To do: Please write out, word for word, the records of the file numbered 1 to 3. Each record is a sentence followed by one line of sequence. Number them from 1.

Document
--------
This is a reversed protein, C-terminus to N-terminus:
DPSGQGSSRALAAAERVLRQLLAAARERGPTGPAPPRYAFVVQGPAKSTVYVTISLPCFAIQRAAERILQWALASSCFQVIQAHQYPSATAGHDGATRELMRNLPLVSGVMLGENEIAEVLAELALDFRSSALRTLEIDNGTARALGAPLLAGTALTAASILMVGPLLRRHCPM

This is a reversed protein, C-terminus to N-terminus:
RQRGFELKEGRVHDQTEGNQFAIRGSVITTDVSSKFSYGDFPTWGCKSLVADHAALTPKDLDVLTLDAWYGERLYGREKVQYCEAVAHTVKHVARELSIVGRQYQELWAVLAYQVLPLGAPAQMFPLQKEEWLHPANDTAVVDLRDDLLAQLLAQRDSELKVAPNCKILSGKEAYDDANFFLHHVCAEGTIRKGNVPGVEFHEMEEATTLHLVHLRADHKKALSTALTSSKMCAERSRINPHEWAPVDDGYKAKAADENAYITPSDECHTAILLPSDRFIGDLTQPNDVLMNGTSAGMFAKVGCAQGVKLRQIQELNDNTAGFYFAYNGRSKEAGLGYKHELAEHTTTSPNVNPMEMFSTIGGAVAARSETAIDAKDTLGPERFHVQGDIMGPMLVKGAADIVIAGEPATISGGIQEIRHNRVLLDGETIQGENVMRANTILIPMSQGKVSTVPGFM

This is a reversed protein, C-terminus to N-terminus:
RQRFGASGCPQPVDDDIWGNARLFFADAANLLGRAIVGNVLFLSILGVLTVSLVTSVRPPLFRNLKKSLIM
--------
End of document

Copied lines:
This is a reversed protein, C-terminus to N-terminus:
DPSGQGSSRALAAAERVLRQLLAAARERGPTGPAPPRYAFVVQGPAKSTVYVTISLPCFAIQRAAERILQWALASSCFQVIQAHQYPSATAGHDGATRELMRNLPLVSGVMLGENEIAEVLAELALDFRSSALRTLEIDNGTARALGAPLLAGTALTAASILMVGPLLRRHCPM

This is a reversed protein, C-terminus to N-terminus:
RQRGFELKEGRVHDQTEGNQFAIRGSVITTDVSSKFSYGDFPTWGCKSLVADHAALTPKDLDVLTLDAWYGERLYGREKVQYCEAVAHTVKHVARELSIVGRQYQELWAVLAYQVLPLGAPAQMFPLQKEEWLHPANDTAVVDLRDDLLAQLLAQRDSELKVAPNCKILSGKEAYDDANFFLHHVCAEGTIRKGNVPGVEFHEMEEATTLHLVHLRADHKKALSTALTSSKMCAERSRINPHEWAPVDDGYKAKAADENAYITPSDECHTAILLPSDRFIGDLTQPNDVLMNGTSAGMFAKVGCAQGVKLRQIQELNDNTAGFYFAYNGRSKEAGLGYKHELAEHTTTSPNVNPMEMFSTIGGAVAARSETAIDAKDTLGPERFHVQGDIMGPMLVKGAADIVIAGEPATISGGIQEIRHNRVLLDGETIQGENVMRANTILIPMSQGKVSTVPGFM

This is a reversed protein, C-terminus to N-terminus:
RQRFGASGCPQPVDDDIWGNARLFFADAANLLGRAIVGNVLFLSILGVLTVSLVTSVRPPLFRNLKKSLIM